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Two buildings at La Jolla’s Pantai Inn are not historic, San Diego board rules

The San Diego Historical Resources Board found that two buildings that are part of La Jolla’s coastal Pantai Inn hotel are not historic during its Jan. 28 meeting.

The buildings are on two legal parcels and were brought before the board to determine whether they are historically significant as part of a constraints analysis for future development. The potential development was not disclosed.

In discussing the parcel at 1025 Coast Blvd., San Diego Associate Planner Gemma Tierney said the building had undergone several modifications since its construction, including changes to its sidings and windows, the enclosure of an original entryway, addition of a balcony, roof additions and the paving of terrace gardens, and therefore did not maintain its original integrity. Tierney recommended that the properties not be designated under any HRB criteria.

Attorney Scott Moomjian, representing Pantai Inn LLC, said the owner agrees with city staff that the property is not historic and doesn’t want it designated.

Moomjian added that the property lacks features consistent with the La Jolla beach cottage style and has “limited” features consistent with the Craftsman style.

During board members’ discussion, several said they “regretfully agree with staff” that the property is not historic due to the changes.

However, trustee Courtney Coyle said: “I feel these few beach cottages we have left … reflect a special element of historic development of La Jolla. I think many of them still have integrity of location association, feel and setting, and I want us to take careful view of that. … There are features still there that evoke the beach cottage.”

A motion to support staff’s findings passed 7-1, with Coyle in opposition.

This building at La Jolla’s Pantai Inn hotel was deemed not historic by the San Diego Historical Resources Board.


Regarding the building on the parcel at 1021 Coast Blvd., city staff and Moomjian said there had been multiple changes to the point that it no longer retains its original integrity. The changes include the addition of a garage under the property, conversion of a single unit into four units, enclosure of the original porch and replacement of features such as doors and windows.

City staff said the property should not be designated, and Moomjian repeated his assertion that the owner doesn’t want it designated. There is “no community interest in seeing this property designated,” Moomjian said.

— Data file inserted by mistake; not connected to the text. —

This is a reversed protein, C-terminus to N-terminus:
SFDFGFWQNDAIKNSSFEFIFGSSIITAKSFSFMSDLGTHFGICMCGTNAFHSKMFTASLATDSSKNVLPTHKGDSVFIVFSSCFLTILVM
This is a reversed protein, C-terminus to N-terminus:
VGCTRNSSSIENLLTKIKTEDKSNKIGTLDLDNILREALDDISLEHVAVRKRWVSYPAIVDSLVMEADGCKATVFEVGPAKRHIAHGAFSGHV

Coyle, however, said she believes “this structure still conveys the La Jolla beach cottage [style] in spite of the changes. The influence is still apparent to me. And I don’t think it’s appropriate to say there is no community interest. … If and when these structures come down, there is going to be community concern about why that happened.”

Some board members said it was regretful that the changes were made and that they would vote to support staff “with sadness.”

HRB trustee Cindy Stankowski joked that she would “risk the bad karma” and move to support the staff recommendation.

The motion passed 7-1, with Coyle opposed.

Other HRB news

Two La Jolla houses were approved for historic designation on the board’s consent agenda, without discussion: The Julia Goodell house at 7112 Monte Vista Ave. See the article : No. 1 Gonzaga 90, San Diego 62. in the Barber Tract neighborhood and the Dorrit and Albert Wright house at 8445 Avenida de las Ondas in the La Jolla Shores neighborhood.

Both were approved under HRB Criterion C, which states a house “embodies distinctive characteristics of a style, type, period or method of construction or is a valuable example of the use of natural materials or craftsmanship.”

According to a staff report associated with the Goodell house, “The resource embodies the distinctive characteristics through the retention of character defining features of the Spanish Eclectic style and retains a good level of architectural integrity from its 1924 period of significance. Specifically, the resource features a stucco exterior, a flat roof with simple parapet, red clay tile roofing, decorative iron work and fenestration including multi lite wooden windows.”

The designation excludes the 300-square-foot L-shaped addition on the southwest elevation that was completed outside the period of significance.

The staff report associated with the Wright house said: “The resource embodies the distinctive characteristics through the retention of character defining features of Post and Beam and retains a good level of architectural integrity from its 1955 period of significance. Specifically, the resource retains the direct expression of the wood structural system; U-shaped structure; shallow pitched roof with deep overhang; wood cladding; floor-to-ceiling glass; and the absence of applied decoration.”

The designation excludes the northeast and southeast additions, the added parapet and Japanese-inspired gate above and to the right of the garage, which were constructed outside the period of significance.

The board next meets at 1 p.m. Thursday, Feb. 25, online. It isn’t yet known whether any La Jolla properties will be reviewed. ◆

See the article :
An open house sign in San Diego. Photo by Alexander NguyenWe’re down…